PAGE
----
PHOENIX (AP) — Want to let Jose Bautista or David Ortiz know how you felt about that blast they hit into the Chase Field seats in the Home Run Derby? Just tweet him.
The Toronto Blue Jays and Boston Red Sox sluggers are among a handful of players who have agreed to communicate with fans via Twitter from the field at Monday night’s festivities.
Others taking part include Heath Bell, Gio Gonzalez, Joe Hanrahan, Matt Kemp, Howie Kendrick, Hunter Pence, Brandon Phillips, Gaby Sanchez, Justin Upton, Shane Victorino and C.J. Wilson.
Bautista, Ortiz and Kemp are Home Run Derby participants. The others are schedule to play in Tuesday’s All-Star game, with the exception of Victorino, who has withdrawn due to injury.
The MLB says other players on hand Monday night will have the opportunity to provide live commentary, photos and video through the Twitter and Facebook accounts of Major League Baseball and the Major League Baseball Players Association.
The players’ Twitter accounts are as follows: Bautista @JoeyBats19, Ortiz @davidortiz, Bell @HeathBell21, Gonzalez @GioGonzalez47, Joel Hanrahan @hanrahan4457, Kemp @TheRealMattKemp, Kendrick @HKendrick47, Pence @HunterPence9, Phillips @DatDudeBP, Sanchez @GabySanchez15, Upton @RealJustinUpton, Victorino @ShaneVictorino and Wilson (@str8edgeracer.
On Twitter, the league’s account is @MLB and the players association @MLB_PLAYERS. Their Facebook accounts are Facebook.com/MLB and Facebook.com/MLBPlayers Assoc.
CHAIN GANG: Maricopa County’s Joe Arpaio, the self-proclaimed “toughest sheriff” in America, plans to deploy a chain gang to pick up litter outside Chase Field at the All-Star game.
The inmates, who are clad in cartoon-like striped jail outfits, include some from the holding tank for illegal immigrants, all of whom have been convicted of driving under the influence. The group also will include other DUI offenders.
Arpaio said the idea is to show the perils of drunken driving in Arizona, which has among the nation’s toughest DUI laws. Asked why illegal immigrants are included in the chain gang, he said, “I would be discriminating against the people here illegally in this country who have been convicted of the same crimes U.S. citizens have been convicted of. Should I say, ‘Oh, no, you can’t be on a chain gang because you’re from a different country?'”
The sheriff’s office, known for its anti-illegal immigrant sweeps of neighborhoods and businesses, said all chain gang participants volunteered for the duty rather than remain in “Tent City,” jail homes, which have no air conditioning.
GOLDEN HOMERS: A few of the balls used in Monday’s home run derby will have a little something extra for the fans who catch them: gold.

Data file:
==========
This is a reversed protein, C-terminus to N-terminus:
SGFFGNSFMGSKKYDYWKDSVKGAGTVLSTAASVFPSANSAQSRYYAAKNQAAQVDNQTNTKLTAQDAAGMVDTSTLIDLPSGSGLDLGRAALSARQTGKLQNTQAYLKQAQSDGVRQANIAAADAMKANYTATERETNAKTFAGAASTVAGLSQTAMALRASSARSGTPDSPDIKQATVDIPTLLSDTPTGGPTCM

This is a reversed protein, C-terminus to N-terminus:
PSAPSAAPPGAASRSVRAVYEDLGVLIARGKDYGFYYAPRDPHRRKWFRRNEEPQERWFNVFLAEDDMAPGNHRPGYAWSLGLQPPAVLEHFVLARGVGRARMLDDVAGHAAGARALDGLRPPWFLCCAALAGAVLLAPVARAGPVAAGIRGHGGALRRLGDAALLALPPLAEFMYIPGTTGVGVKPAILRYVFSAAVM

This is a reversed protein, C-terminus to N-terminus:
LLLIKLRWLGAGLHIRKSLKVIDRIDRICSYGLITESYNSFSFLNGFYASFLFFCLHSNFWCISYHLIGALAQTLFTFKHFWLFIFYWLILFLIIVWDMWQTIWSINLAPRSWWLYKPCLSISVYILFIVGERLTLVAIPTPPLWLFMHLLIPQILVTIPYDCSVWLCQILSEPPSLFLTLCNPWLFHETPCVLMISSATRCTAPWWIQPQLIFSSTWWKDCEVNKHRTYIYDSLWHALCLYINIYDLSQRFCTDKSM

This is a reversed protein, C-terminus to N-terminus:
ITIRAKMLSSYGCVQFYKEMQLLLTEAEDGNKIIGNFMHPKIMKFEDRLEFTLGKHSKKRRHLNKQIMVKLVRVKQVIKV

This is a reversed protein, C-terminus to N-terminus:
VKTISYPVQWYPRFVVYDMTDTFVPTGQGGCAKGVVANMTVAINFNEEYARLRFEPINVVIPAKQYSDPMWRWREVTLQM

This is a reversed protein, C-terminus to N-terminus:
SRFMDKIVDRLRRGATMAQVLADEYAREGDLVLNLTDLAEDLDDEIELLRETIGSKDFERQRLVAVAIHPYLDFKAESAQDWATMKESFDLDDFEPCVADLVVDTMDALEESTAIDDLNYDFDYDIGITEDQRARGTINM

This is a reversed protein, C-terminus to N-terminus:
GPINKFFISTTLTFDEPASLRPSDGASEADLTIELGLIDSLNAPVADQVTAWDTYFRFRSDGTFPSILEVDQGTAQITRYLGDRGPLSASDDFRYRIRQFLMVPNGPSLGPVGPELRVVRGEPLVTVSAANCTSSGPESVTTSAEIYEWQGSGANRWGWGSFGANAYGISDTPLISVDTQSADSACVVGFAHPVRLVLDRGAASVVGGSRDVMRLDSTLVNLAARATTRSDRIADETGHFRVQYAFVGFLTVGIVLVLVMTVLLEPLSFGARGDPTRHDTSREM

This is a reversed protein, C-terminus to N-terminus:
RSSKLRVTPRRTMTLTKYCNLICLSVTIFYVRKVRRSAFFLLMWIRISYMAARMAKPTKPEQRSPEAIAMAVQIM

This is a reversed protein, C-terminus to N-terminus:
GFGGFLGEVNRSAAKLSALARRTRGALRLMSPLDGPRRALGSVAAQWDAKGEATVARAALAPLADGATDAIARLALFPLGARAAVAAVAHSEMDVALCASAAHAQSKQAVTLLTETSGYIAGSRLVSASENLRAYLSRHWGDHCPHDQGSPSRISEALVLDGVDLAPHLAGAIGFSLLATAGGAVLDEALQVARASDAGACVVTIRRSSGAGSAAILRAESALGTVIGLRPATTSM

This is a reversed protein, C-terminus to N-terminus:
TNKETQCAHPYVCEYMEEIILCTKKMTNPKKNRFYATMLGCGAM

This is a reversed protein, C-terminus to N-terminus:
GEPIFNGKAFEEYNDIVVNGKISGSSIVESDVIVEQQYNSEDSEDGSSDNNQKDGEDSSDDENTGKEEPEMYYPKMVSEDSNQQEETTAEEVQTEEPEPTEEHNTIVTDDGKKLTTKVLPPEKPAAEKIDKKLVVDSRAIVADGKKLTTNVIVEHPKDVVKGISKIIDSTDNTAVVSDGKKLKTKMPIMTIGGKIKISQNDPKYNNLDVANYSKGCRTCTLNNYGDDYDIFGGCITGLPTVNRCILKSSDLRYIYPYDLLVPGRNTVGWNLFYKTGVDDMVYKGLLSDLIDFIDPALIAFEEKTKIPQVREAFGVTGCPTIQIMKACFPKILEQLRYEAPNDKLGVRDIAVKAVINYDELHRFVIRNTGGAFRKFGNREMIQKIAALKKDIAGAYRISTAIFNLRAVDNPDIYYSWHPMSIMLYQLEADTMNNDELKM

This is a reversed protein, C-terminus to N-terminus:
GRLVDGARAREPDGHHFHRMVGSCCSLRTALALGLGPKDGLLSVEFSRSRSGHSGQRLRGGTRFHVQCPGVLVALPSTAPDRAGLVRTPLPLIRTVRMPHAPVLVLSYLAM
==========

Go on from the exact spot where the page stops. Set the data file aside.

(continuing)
The special balls will be made with one panel that’s infused with 24-carat gold leather and will be used once a batter is down to his final out in each round of the derby.
The balls have a retail value of $149.99, so anyone who manages to snag one at Chase Field will get a little extra value for their effort. Major League Baseball, along with State Farm Insurance, also will donate a combined $18,000 to the Boys and Girls Clubs of America for each golden ball that goes out for a homer.
BERNIE PLAYS: Former New York Yankees outfielder Bernie Williams played the national anthem on his guitar before Sunday’s Futures Game.
Williams won four World Series titles and four Gold Gloves in 16 years with the Yankees and was an accomplished musician even during his playing days. He released his first album in 2003 and put out another in 2009 that was nominated for a Latin Grammy.
Williams, who last played in the majors in 2006, played a flawless rendition of the national anthem on Sunday, receiving a warm ovation.
COOLING TREND: While dashing from hotels to taxis to the enclosed air conditioned comfort of Chase Field, the All-Star experience for fans is a scorching one, but perhaps not as bad as had been forecast.
The temperature cooled to 102 degrees on Sunday afternoon and, thanks to the threat of thunderstorms, might not even reach triple digits on Monday. The forecast high for Tuesday, the date of the All-Star game, is a mere 101. The average high for this time of year is 107.
On July 2, the high in Phoenix hit an incredible 118, a record for that date. That was a dry heat, but then so is a blow torch. Then came the massive dust storm that sent a wall of dirt through the city, a spectacle widely displayed on video across the country.
The lower temperatures bring higher humidity, and still-miserable conditions. Paramedic units were deployed around the ballpark and the nearby FanFest to provide aid for anyone overcome by the heat.